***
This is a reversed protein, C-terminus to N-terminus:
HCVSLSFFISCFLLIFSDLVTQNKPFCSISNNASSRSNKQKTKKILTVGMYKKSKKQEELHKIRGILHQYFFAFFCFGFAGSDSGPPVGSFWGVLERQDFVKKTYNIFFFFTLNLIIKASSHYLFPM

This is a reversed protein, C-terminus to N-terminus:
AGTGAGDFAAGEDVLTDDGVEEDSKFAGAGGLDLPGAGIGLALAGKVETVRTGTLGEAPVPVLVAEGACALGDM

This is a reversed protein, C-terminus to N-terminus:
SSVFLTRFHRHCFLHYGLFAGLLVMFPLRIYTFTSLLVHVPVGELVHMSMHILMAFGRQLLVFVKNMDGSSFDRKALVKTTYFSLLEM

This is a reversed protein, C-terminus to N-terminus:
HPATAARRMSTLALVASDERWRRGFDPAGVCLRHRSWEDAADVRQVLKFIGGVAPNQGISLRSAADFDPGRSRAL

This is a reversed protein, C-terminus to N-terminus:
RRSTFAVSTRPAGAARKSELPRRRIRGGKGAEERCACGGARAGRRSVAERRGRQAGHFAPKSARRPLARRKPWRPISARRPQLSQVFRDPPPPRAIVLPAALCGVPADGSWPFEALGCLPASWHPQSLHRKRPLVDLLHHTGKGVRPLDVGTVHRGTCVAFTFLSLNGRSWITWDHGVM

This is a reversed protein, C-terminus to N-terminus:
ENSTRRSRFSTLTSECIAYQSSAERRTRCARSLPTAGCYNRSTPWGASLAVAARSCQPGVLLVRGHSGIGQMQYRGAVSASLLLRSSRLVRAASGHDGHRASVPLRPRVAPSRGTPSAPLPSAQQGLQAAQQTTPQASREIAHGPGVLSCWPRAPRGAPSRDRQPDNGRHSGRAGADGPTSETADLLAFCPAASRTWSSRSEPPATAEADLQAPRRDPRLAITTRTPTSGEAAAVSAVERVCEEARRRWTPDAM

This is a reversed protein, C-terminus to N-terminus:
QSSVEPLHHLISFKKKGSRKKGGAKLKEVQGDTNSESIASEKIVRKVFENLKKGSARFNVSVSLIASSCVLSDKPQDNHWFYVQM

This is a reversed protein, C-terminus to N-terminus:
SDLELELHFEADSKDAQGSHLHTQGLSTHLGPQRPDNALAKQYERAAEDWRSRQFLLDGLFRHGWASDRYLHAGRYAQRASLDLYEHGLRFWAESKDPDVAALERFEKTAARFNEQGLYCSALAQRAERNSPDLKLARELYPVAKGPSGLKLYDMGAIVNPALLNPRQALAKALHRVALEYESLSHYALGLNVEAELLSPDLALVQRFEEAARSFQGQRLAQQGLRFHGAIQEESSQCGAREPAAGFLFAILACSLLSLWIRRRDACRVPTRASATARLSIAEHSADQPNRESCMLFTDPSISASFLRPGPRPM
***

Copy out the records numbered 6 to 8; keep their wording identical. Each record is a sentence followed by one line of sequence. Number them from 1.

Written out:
This is a reversed protein, C-terminus to N-terminus:
ENSTRRSRFSTLTSECIAYQSSAERRTRCARSLPTAGCYNRSTPWGASLAVAARSCQPGVLLVRGHSGIGQMQYRGAVSASLLLRSSRLVRAASGHDGHRASVPLRPRVAPSRGTPSAPLPSAQQGLQAAQQTTPQASREIAHGPGVLSCWPRAPRGAPSRDRQPDNGRHSGRAGADGPTSETADLLAFCPAASRTWSSRSEPPATAEADLQAPRRDPRLAITTRTPTSGEAAAVSAVERVCEEARRRWTPDAM

This is a reversed protein, C-terminus to N-terminus:
QSSVEPLHHLISFKKKGSRKKGGAKLKEVQGDTNSESIASEKIVRKVFENLKKGSARFNVSVSLIASSCVLSDKPQDNHWFYVQM

This is a reversed protein, C-terminus to N-terminus:
SDLELELHFEADSKDAQGSHLHTQGLSTHLGPQRPDNALAKQYERAAEDWRSRQFLLDGLFRHGWASDRYLHAGRYAQRASLDLYEHGLRFWAESKDPDVAALERFEKTAARFNEQGLYCSALAQRAERNSPDLKLARELYPVAKGPSGLKLYDMGAIVNPALLNPRQALAKALHRVALEYESLSHYALGLNVEAELLSPDLALVQRFEEAARSFQGQRLAQQGLRFHGAIQEESSQCGAREPAAGFLFAILACSLLSLWIRRRDACRVPTRASATARLSIAEHSADQPNRESCMLFTDPSISASFLRPGPRPM